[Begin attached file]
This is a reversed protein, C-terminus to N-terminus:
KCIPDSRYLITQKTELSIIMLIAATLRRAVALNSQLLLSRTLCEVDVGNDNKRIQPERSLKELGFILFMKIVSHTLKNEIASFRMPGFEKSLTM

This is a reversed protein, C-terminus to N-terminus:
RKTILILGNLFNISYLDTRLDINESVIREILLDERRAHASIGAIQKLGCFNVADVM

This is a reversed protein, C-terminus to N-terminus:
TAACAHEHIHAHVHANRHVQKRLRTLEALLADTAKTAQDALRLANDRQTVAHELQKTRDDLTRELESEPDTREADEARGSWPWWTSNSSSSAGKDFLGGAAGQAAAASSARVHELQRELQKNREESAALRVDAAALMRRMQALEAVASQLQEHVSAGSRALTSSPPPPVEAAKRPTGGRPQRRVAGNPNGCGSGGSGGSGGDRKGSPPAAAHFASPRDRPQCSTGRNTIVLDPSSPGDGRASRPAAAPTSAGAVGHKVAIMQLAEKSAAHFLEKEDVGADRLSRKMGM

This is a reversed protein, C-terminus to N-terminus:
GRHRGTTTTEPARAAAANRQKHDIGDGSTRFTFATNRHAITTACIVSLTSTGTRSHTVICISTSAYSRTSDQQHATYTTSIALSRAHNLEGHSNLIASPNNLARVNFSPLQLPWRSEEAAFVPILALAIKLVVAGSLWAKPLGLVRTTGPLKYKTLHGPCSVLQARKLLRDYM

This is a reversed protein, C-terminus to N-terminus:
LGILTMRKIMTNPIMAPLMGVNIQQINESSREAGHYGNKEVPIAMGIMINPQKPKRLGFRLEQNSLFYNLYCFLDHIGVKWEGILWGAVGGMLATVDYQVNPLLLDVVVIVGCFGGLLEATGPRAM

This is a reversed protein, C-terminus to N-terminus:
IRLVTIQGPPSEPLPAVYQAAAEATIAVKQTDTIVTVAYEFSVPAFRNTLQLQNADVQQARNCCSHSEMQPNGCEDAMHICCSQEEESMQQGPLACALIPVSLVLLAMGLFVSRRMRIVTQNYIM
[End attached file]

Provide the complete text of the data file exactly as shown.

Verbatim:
This is a reversed protein, C-terminus to N-terminus:
KCIPDSRYLITQKTELSIIMLIAATLRRAVALNSQLLLSRTLCEVDVGNDNKRIQPERSLKELGFILFMKIVSHTLKNEIASFRMPGFEKSLTM

This is a reversed protein, C-terminus to N-terminus:
RKTILILGNLFNISYLDTRLDINESVIREILLDERRAHASIGAIQKLGCFNVADVM

This is a reversed protein, C-terminus to N-terminus:
TAACAHEHIHAHVHANRHVQKRLRTLEALLADTAKTAQDALRLANDRQTVAHELQKTRDDLTRELESEPDTREADEARGSWPWWTSNSSSSAGKDFLGGAAGQAAAASSARVHELQRELQKNREESAALRVDAAALMRRMQALEAVASQLQEHVSAGSRALTSSPPPPVEAAKRPTGGRPQRRVAGNPNGCGSGGSGGSGGDRKGSPPAAAHFASPRDRPQCSTGRNTIVLDPSSPGDGRASRPAAAPTSAGAVGHKVAIMQLAEKSAAHFLEKEDVGADRLSRKMGM

This is a reversed protein, C-terminus to N-terminus:
GRHRGTTTTEPARAAAANRQKHDIGDGSTRFTFATNRHAITTACIVSLTSTGTRSHTVICISTSAYSRTSDQQHATYTTSIALSRAHNLEGHSNLIASPNNLARVNFSPLQLPWRSEEAAFVPILALAIKLVVAGSLWAKPLGLVRTTGPLKYKTLHGPCSVLQARKLLRDYM

This is a reversed protein, C-terminus to N-terminus:
LGILTMRKIMTNPIMAPLMGVNIQQINESSREAGHYGNKEVPIAMGIMINPQKPKRLGFRLEQNSLFYNLYCFLDHIGVKWEGILWGAVGGMLATVDYQVNPLLLDVVVIVGCFGGLLEATGPRAM

This is a reversed protein, C-terminus to N-terminus:
IRLVTIQGPPSEPLPAVYQAAAEATIAVKQTDTIVTVAYEFSVPAFRNTLQLQNADVQQARNCCSHSEMQPNGCEDAMHICCSQEEESMQQGPLACALIPVSLVLLAMGLFVSRRMRIVTQNYIM